When deciding what colleges to add to your list, touring a campus can be a valuable tool.

A campus tour is the best way to familiarize yourself with the school grounds and see what life at that school is really like. Most campus tours are led by a student guide who’s generally very open to questions. Here are a few things you may not have considered asking, which can give you a deeper understanding of the school so you can figure out if it’s a fit.

1. How Much Time Is Spent on Homework and Studying?

Tour guides are normally trained to cover what classes are like, but asking this question will give you a fuller picture of the school’s academic demands. Emma Brilleslyper, a campus tour guide at Texas Christian University in Texas, says that while understanding how classes are taught is of course relevant, “the amount of work that you put into a class outside of a physical hour in a class is pretty important.” You’ll likely spend more time studying and writing papers than sitting in class. She adds that this question also “gives you an idea of how academically motivated students are.”

2. What Does the School Do to Make Students Feel More Safe?

While a college campus seems idyllic, it’s still important to know how seriously the school takes security. Christina Natale, a campus tour guide at SUNY Albany in New York, advises asking about safety protocols. Most schools have campus security, cameras and emergency phones, but she says to get into the specifics at each school you visit. “You want to feel safe while you’re at school,” she says. “What does your school do to make this possible?”

3. What Kind of Things Do You Talk About With Your Friends?

Brilleslyper says she rarely gets personal questions from prospective students, but thinks asking questions like these are a good idea. She explains that getting information about the social elements of student life is what’s going to tell you if the school is a fit. Plus, tour guides often have a script they’re supposed to follow. Brilleslyper says asking them a personal question will get them off script, which give you more accurate insight into how they feel about their school.

4. Do You Have a Favorite Professor?

Sara Hendricks, a tour guide at Wake Forest University in North Carolina, also recommends getting personal. Instead of asking generalities about academics, she says, “It’s always a great idea to ask a tour guide if they have a favorite professor.” The guide may be able to share a personal anecdote that reveals more about the school’s professors than what’s in their online bios so you can get a better idea of whether they take meaningful interest in their students. Their answer can also highlight a worthwhile class you may not have considered.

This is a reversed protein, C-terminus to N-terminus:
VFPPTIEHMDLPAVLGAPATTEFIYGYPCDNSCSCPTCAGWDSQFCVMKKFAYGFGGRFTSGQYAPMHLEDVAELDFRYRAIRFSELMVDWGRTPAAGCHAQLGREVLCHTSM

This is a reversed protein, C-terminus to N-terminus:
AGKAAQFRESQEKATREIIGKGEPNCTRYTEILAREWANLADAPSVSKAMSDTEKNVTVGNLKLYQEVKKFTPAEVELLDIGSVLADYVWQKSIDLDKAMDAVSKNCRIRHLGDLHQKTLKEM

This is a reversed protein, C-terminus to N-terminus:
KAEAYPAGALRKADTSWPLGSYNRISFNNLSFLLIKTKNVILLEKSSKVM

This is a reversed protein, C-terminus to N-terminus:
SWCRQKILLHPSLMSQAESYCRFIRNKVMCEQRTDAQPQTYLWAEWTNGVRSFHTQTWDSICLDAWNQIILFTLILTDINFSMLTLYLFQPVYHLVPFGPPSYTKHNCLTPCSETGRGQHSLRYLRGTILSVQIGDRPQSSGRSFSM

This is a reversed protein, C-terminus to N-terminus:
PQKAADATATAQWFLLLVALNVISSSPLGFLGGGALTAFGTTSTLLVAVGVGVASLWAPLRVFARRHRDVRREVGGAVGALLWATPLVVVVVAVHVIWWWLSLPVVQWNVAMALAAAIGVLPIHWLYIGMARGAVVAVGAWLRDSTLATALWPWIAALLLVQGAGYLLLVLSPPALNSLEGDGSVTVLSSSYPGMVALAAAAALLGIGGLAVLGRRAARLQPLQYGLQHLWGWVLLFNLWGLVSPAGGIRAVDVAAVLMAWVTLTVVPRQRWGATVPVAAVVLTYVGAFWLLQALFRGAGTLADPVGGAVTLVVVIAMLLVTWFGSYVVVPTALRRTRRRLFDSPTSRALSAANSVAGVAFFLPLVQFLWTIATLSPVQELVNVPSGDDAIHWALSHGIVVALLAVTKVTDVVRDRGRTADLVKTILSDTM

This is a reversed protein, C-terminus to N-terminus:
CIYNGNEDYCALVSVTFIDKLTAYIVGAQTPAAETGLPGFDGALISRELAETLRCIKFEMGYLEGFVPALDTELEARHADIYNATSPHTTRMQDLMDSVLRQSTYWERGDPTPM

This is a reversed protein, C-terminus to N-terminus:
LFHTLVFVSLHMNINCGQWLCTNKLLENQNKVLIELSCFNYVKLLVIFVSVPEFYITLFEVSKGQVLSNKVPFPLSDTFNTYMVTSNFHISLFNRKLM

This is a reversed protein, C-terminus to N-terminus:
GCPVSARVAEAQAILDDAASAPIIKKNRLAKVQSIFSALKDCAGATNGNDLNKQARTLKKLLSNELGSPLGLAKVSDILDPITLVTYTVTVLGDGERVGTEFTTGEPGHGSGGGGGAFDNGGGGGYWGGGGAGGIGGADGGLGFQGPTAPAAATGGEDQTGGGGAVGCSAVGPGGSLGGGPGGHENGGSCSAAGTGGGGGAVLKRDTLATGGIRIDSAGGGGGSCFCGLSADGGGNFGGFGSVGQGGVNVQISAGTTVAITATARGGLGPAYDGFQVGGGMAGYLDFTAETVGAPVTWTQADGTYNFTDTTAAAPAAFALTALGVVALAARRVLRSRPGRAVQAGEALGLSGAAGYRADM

5. What’s Sports Culture Like?

Miranda Rennie, a tour guide from Towson University in Maryland, often gets asked, “How good is the football team?” She says a better question to ask might be what the sports fan culture is like. You can look up the stats on the school sporting teams. Take advantage of having an actual student at your disposal by getting information you can’t find online general campus sentiment toward athletes, student attendance at school-sponsored rallies and personal takes on tailgating and the social scene around sports.

6. What Was Your Freshman Grocery List Like?

Brilleslyper says that one of the weirdest questions she was ever asked was, “What was your grocery list like?” It struck her as strange in the moment, but now she realizes it’s actually quite telling about freshman life. Asking this question can give you insights into the dining hall, how the campus cuisine helps with adjusting to life away from home and what student needs have to be fulfilled off campus.

7. What Would You Look for That Didn’t Seem That Important in High School?  

Brilleslyper says this question is crucial because “you don’t really know what it is that you’re going to find important in the next couple of years.” Hearing a current student’s thought on what you should be considering can really open your eyes to new things to observe — on this campus tour and the rest of your tours.

Don’t be afraid to ask campus tour questions — unexpected or not — that give you the information you need to make the best college list possible. Gather all of the facts and expert opinions you can before you make the big decision of where to apply.